3

I write into my mongoDB database, for example a startDate, the startdate is always the monday of a week (I use and I'm in middle european timezone).

"startDate" : ISODate("2014-12-28T23:00:00Z"), 
"startDate" : ISODate("2015-03-29T22:00:00Z")
"startDate" : ISODate("2015-04-05T22:00:00Z"), 
"startDate" : ISODate("2015-10-25T23:00:00Z")

I am confused because sometimes the dateformat is:

2014-12-28T23:00:00Z  (sunday, 23h)

and sometimes it is:

2015-04-05T22:00:00Z (sunday, 22h)

In Java- code the date is monday, 00h -> this is ok. Does anyone know whats going on here, why the time is different for the records and how to prevent this?

  • The best test case of DST, ever... note the dates.... – WesternGun Jan 16 '18 at 16:15
9

Daylight Saving Time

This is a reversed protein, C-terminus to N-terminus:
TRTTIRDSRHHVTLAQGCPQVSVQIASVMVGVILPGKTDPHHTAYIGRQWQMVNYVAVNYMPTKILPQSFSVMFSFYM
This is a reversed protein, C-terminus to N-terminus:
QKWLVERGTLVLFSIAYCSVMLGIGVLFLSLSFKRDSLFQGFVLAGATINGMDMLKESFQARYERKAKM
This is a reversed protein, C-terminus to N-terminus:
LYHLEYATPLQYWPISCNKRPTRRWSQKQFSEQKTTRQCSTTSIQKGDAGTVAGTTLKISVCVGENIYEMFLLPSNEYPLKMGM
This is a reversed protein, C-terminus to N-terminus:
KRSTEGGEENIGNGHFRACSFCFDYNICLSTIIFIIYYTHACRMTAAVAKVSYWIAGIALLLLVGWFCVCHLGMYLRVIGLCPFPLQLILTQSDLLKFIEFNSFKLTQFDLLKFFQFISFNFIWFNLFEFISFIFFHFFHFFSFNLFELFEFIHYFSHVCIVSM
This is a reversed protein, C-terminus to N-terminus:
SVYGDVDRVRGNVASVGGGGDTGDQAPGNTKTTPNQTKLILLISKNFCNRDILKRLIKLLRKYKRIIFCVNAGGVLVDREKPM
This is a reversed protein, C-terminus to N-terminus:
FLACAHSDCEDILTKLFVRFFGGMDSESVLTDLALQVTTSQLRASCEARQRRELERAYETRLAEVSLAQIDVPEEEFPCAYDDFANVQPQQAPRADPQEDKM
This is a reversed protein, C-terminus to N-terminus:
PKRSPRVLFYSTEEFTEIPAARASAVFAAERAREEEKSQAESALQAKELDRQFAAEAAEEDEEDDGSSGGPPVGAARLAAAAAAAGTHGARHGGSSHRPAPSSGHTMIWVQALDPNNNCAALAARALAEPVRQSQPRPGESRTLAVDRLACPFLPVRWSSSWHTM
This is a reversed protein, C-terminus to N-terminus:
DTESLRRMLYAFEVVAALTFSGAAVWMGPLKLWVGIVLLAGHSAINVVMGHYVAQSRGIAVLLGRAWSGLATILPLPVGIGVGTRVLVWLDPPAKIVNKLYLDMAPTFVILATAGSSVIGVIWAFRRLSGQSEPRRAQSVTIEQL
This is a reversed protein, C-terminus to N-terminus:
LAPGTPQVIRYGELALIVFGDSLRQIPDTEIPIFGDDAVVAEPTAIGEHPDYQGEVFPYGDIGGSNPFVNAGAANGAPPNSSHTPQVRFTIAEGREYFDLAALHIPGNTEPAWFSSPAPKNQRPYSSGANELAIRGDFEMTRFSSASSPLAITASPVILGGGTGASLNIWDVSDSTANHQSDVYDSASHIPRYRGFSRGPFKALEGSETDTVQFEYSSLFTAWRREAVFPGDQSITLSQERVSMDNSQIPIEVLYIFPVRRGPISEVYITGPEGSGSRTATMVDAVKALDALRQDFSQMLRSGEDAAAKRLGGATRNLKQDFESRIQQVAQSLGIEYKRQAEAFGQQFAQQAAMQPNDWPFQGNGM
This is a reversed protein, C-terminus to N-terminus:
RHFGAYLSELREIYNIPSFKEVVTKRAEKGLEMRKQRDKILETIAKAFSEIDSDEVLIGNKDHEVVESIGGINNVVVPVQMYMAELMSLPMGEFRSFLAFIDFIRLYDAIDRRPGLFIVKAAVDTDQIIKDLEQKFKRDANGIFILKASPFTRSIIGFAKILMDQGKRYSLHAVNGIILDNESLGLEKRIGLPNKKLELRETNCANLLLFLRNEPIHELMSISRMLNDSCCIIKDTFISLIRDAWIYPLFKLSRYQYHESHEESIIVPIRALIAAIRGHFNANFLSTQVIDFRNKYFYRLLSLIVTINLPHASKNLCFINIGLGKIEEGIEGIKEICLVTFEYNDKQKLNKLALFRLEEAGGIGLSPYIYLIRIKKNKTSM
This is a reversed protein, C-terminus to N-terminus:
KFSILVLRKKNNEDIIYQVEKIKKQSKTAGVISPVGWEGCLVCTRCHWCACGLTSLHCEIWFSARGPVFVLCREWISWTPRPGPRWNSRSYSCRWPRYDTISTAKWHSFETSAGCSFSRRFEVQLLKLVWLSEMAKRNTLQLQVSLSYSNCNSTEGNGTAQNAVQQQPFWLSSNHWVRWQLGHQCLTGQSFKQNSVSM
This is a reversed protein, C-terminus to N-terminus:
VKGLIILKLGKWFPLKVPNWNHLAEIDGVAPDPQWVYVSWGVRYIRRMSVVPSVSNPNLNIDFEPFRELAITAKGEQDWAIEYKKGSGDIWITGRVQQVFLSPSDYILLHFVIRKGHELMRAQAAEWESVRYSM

MongoDB stores dates in UTC by default.

As you are in the Middle European Timezone this means there is either a one or two hour difference depending whether the date falls in or outside the Daylight Saving Time (DST) period. In 2015 DST started on the 29th of March and ended on the 25th of October. Therefore there is a one hour offset for the 28th of December and a 2 hour offset for the 5th of April.

If you want to prevent this, you should convert your local datetime values to UTC times before saving them to MongoDB. Or, as Markus Mahlberg pointed out, convert to local time after loading the date.

  • 3
    Wouldn't it be possible to convert to local time after loadingthe date, too? – Markus W Mahlberg Dec 4 '15 at 10:41
  • amended my post to include your comment. – Alex Dec 4 '15 at 10:45
  • how can I convert to local time ? Or in general, how do I convert to local time at client-side? – user2883596 Jul 9 '18 at 9:39
0

You can convert it to local time.

DateTime startDate = dateFromDb.ToLocalTime();

You could also create a property like this:

DateTime _startDate = DateTime.Now;
public DateTime StartTime { get => _startDate; set => _startDate = value.ToLocalTime(); }

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